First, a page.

Perturbation Theory

I miss the sea, water

Alli was paddling back, from kayaking out to the Peak, a rock that stood up in the water, rising at least twenty feet. Every time she came out to Ran’s house on the waterfront, she spent the morning heading out to the pinnacle and rowing around it, before heading back to shore.

The morning was hazy. White clouds hung low in the sky. The crest of the Peak, had been covered in fog.

One oar stroke at a time, Alli made her way forward, through the choppy waves of the low tide. She was cruising. The beach was in sight. Trees here and there, and the scrubland of the dunes.

Ran’s house came into view. Ran was sitting on the beach waiting for her. She had a fire going and was grilling breakfast sausages. Just like when I met her, Alli thought.

She tied up the boat at the dock out front. Strolling down the beachfront in her sandals, she waved to Ran, who waved back. In the house, she changed into a T-shirt and shorts that weren’t damp with sweat and put on a new sweatshirt. Outside, she made her way to Ran, who was plating the sausages.

“How was it out there?” Ran asked, as Alli got closer.

“Peaceful,” Alli said, sitting down on the sand.

“How was your parents’ house?” Ran asked, handing her a plate.

“Uneventful,” Alli answered, “We just watched ‘Jeopardy,’ mostly.”

“That’s good,” Ran said. She gave Alli a fork.

They ate the food, watching the sun climb through the low-hanging mist.

“How was your time with Kaan?” Alli asked. She opened a thermos of coffee Ran had brought.

“Oh, you know, just watched the fight,” Ran shrugged.

Ran unrolled a colorful, striped blanket, and they lay down in the dune grass, after eating their food, staring up at the brightening sky.

Ran put her arm around Alli’s shoulders, “Do you like being with me?”

Alli glanced at her and put her arm around Ran’s stomach, “Of course I do.”

She ran her hand over Alli’s soft hair, the medium fade, “Do you think people can reincarnate while still alive?”

Alli blinked, “What do you mean?”

“Do you miss Nealy?” Ran looked at her.

Alli looked up, directly into her eyes, “Ran, Nealy is gone.”

She put her head on Ran’s shoulder. They lay there, like that, with Ran stroking Alli’s hair, as the sun rose in the sky.

with envious eyes

Image credit here

Tankers and Feebs

knee kick

Ran stood outside the hotel door, right at peep-hole height. Kaan opened the door, in a cashmere sweater and jeans, “You’re early.”

“Didn’t want you to brood,” Ran said, “Ferment in your own brine.”

“Was I interrupting anything?” Kaan asked.

“No,” Ran answered, “Alli went up to her parents’ house this afternoon. I was left with nothing to do, on a rainy evening.”

Kaan waved Ran in and closed the door, “She didn’t take you?”

“Well, we did just meet,” Ran said, taking in the room, glancing at the chefs on the television set.

Kaan opened the ice bucket and fixed them both two fingers of Fireball whiskey. They sat on the couch.

“How is Beth?” Ran wondered.

“She’s fine,” Kaan said, “She likes the cabin, and Maine. I admit, I’m shocked.”

“Yes, she was always more of a city girl,” Ran said, sipping her whiskey, “She studied literature in NYU. We were in the same Creative Writing classes together. We were the brat pack, with our first books published right out of college.”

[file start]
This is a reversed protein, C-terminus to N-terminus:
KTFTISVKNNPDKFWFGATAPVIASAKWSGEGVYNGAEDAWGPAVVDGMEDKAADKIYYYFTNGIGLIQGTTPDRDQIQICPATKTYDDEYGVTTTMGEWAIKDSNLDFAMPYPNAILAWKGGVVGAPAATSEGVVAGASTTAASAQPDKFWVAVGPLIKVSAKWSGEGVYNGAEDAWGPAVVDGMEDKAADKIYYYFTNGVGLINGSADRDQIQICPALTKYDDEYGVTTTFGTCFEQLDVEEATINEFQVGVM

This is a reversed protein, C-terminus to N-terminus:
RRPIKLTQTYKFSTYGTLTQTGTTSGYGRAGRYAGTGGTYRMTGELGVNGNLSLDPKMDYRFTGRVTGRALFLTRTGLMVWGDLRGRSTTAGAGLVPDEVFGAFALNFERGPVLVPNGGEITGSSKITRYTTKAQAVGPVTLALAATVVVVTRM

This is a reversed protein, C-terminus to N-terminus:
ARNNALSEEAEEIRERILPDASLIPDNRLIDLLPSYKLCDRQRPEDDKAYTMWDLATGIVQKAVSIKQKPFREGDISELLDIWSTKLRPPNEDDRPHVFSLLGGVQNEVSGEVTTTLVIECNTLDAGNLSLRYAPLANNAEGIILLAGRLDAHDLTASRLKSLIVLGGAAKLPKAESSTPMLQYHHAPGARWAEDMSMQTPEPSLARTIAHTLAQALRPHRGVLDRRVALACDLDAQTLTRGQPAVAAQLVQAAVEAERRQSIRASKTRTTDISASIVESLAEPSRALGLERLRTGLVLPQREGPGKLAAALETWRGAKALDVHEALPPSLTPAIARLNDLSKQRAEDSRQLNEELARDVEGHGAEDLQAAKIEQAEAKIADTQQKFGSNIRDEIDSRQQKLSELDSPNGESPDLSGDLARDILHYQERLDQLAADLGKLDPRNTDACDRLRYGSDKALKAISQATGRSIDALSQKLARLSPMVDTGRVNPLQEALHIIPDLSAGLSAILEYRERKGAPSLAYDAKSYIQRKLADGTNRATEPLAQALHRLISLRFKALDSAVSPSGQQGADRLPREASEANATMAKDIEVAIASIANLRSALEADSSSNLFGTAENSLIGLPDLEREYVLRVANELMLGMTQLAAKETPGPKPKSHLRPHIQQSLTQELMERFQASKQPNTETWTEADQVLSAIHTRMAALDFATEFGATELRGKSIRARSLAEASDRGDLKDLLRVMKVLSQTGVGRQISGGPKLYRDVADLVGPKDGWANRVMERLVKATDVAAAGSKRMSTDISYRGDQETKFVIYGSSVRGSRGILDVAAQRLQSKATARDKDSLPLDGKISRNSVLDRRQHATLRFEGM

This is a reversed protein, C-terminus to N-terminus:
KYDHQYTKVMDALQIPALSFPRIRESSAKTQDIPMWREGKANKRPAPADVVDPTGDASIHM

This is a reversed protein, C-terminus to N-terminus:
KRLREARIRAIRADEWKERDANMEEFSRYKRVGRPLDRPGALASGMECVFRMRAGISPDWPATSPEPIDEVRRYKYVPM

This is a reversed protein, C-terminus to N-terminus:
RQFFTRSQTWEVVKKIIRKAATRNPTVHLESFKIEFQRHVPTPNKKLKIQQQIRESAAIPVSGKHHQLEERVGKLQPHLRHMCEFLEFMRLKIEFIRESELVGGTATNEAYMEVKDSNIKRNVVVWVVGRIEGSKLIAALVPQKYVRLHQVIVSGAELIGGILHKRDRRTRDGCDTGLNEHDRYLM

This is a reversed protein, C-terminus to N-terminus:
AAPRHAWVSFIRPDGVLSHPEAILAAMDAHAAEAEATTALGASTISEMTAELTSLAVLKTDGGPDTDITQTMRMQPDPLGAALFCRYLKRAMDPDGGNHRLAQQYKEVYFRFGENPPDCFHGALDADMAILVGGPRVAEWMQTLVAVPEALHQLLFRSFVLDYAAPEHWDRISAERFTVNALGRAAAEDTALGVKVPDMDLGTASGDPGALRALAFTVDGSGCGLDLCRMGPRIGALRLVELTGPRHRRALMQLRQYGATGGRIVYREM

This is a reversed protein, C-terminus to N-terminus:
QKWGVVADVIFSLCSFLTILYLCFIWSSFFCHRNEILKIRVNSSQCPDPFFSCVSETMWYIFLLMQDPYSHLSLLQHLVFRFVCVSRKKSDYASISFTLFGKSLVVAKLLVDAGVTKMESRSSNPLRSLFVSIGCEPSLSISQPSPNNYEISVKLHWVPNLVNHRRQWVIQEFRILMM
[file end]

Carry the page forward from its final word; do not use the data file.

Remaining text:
“Wow, I wouldn’t have guessed,” Kaan said, impressed.

“You wouldn’t have put it past her, would you?” Ran grinned.

“No, no, I’m not that mean,” Kaan laughed.

Ran drank the rest of her whiskey and got up, “Come on, let’s get out of here.”

Kaan also stood up, “Yes, let’s. I’ve festered in here long enough.”

Out on the city streets, a light drizzle was falling. They caught a cab going Downtown, to Labyrinth.

It was Leather Night at the club. The place was packed with party-goers in black leather jackets and black leather police caps. Kaan and Ran were in the minority, wearing gray and navy-blue blazers, respectively.

At the bar, they ordered margaritas. Ran chewed on her slice of lime. On the stage, a chain-link fence and metal posts had been erected around an octagon. Two amateur female MMA fighters were going at it in a cage fight. The mosh pit of spectators roared their various notes of satisfaction or dissatisfaction.

“Alli’s been through a great deal,” Kaan began, “Are you going to do right by her?”

“Of course! I would, but -” Ran cut herself off.

“What?” Kaan asked, sitting up.

Ran turned to her, “She’s stuck on someone else.”

“Who?” Kaan demanded, and then closed her eyes, “Oh.”

“We look alike apparently,” Ran said, “She is with me, but her mind – her spirit – is obviously elsewhere.”

Kaan fidgeted, “Well, they were together in high school. First loves and all.”

“So, I’m the repeat,” Ran said, “I don’t know whether to be perturbed or flattered.”

“It is possible to hold two competing ideas in your mind, at the same time,” Kaan shrugged, taking a sip of her drink.

“Like her!” Ran said, spreading her hands wide, “Why do I feel like the cuckold here?”

Kaan gave her a look, “I don’t think you should.”

A swift kick to the face brought one of the contenders down. She did not get up. The other fighter stood over the fallen foe in victory, for a moment, before being pushed out of the way by the ref.

“Do you think that some of them throw fights, for gangs or whatever?” Ran said, facing the cage on her stool.

“Sure,” Kaan said, “I wouldn’t be surprised.”

Ran looked back at Kaan, “Do you think people throw relationships too?”

The corners of Kaan’s smirk turned down a few notches, “C’mon Ran. I imagined you to be a tougher soul than this.”

Ran looked back at the scene in the ring. The cadre of the two fighters were yelling at each other, as paramedics pulled the flattened fighter off the mat. The crowd in the pit ate it up, screaming for more.



Saint-Saens – Samson et Dalila, “Mon cœur s’ouvre à ta voix”